2007 Schools Wikipedia Selection. Related subjects: Climate and the Weather; Environment
Global warming is the observed increase in the average temperature of the Earth's near surface air and oceans in recent decades and its projected continuation. Models referenced by the Intergovernmental Panel on Climate Change (IPCC) predict that global temperatures are likely to increase by 1.1 to 6.4 °C (2.0 to 11.5 °F) between 1990 and 2100. The uncertainty in this range results from two factors: differing future greenhouse gas emission scenarios, and uncertainties regarding climate sensitivity.
Global average near-surface atmospheric temperature rose 0.74 ± 0.18 ° Celsius (1.3 ± 0.32 ° Fahrenheit) in the last century. The prevailing scientific opinion on climate change is that "most of the observed increase in globally averaged temperatures since the mid-20th century is very likely due to the observed increase in anthropogenic greenhouse gas concentrations," which leads to warming of the surface and lower atmosphere by increasing the greenhouse effect. Greenhouse gases are released by activities such as the burning of fossil fuels, land clearing, and agriculture. Other phenomena such as solar variation and volcanoes have had smaller but non-negligible effects on global mean temperature since 1950. A few scientists disagree about the primary causes of the observed warming.
An increase in global temperatures can in turn cause other changes, including a rising sea level and changes in the amount and pattern of precipitation. These changes may increase the frequency and intensity of extreme weather events, such as floods, droughts, heat waves, hurricanes, and tornados. Other consequences include higher or lower agricultural yields, glacier retreat, reduced summer streamflows, species extinctions and increases in the ranges of disease vectors. Warming is expected to affect the number and magnitude of these events; however, it is difficult to connect particular events to global warming. Although most studies focus on the period up to 2100, even if no further greenhouse gases were released after this date warming (and sea level) would be expected to continue to rise for more than a millennium, since carbon dioxide (CO2) has a long average atmospheric lifetime.
Remaining scientific uncertainties include the exact degree of climate change expected in the future, and especially how changes will vary from region to region across the globe. A hotly contested political and public debate also has yet to be resolved, regarding whether anything should be done, and what could be cost-effectively done to reduce or reverse future warming, or to deal with the expected consequences. Most national governments have signed and ratified the Kyoto Protocol aimed at combating global warming. (See: List of Kyoto Protocol signatories.)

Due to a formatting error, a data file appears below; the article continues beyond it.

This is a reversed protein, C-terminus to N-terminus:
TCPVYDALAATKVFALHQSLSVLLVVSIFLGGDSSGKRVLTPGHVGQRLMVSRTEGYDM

The term global warming is a specific example of the broader term climate change, which can also refer to global cooling. In principle, global warming is neutral as to the period or causes, but in both common and scientific usage the term generally refers to recent warming and implies a human influence. The UNFCCC uses the term "climate change" for human-caused change, and "climate variability" for other changes. Some organizations use the term "anthropogenic climate change" for human-induced changes.
History of warming
Relative to the period 1860–1900, global temperatures on both land and sea have increased by 0.75 °C (1.4 °F), according to the instrumental temperature record; the urban heat island is not believed to be significant. Since 1979, land temperatures have increased about twice as fast as ocean temperatures (0.25 °C/decade against 0.13 °C/decade) (Smith, 2005). Temperatures in the lower troposphere have increased between 0.12 and 0.22 °C (0.22 and 0.4 °F) per decade since 1979, according to satellite temperature measurements. Over the one or two thousand years before 1850, temperature is believed to have been relatively stable, with possibly regional fluctuations such as the Medieval Warm Period or the Little Ice Age.
Based on estimates by NASA's Goddard Institute for Space Studies, 2005 was the warmest year since reliable, widespread instrumental measurements became available in the late 1800s, exceeding the previous record set in 1998 by a few hundredths of a degree. Estimates prepared by the World Meteorological Organization and the UK Climatic Research Unit concluded that 2005 was the second warmest year, behind 1998.
The attribution of recent climate change is clearest for the most recent period of the last 50 years, for which the most detailed data are available.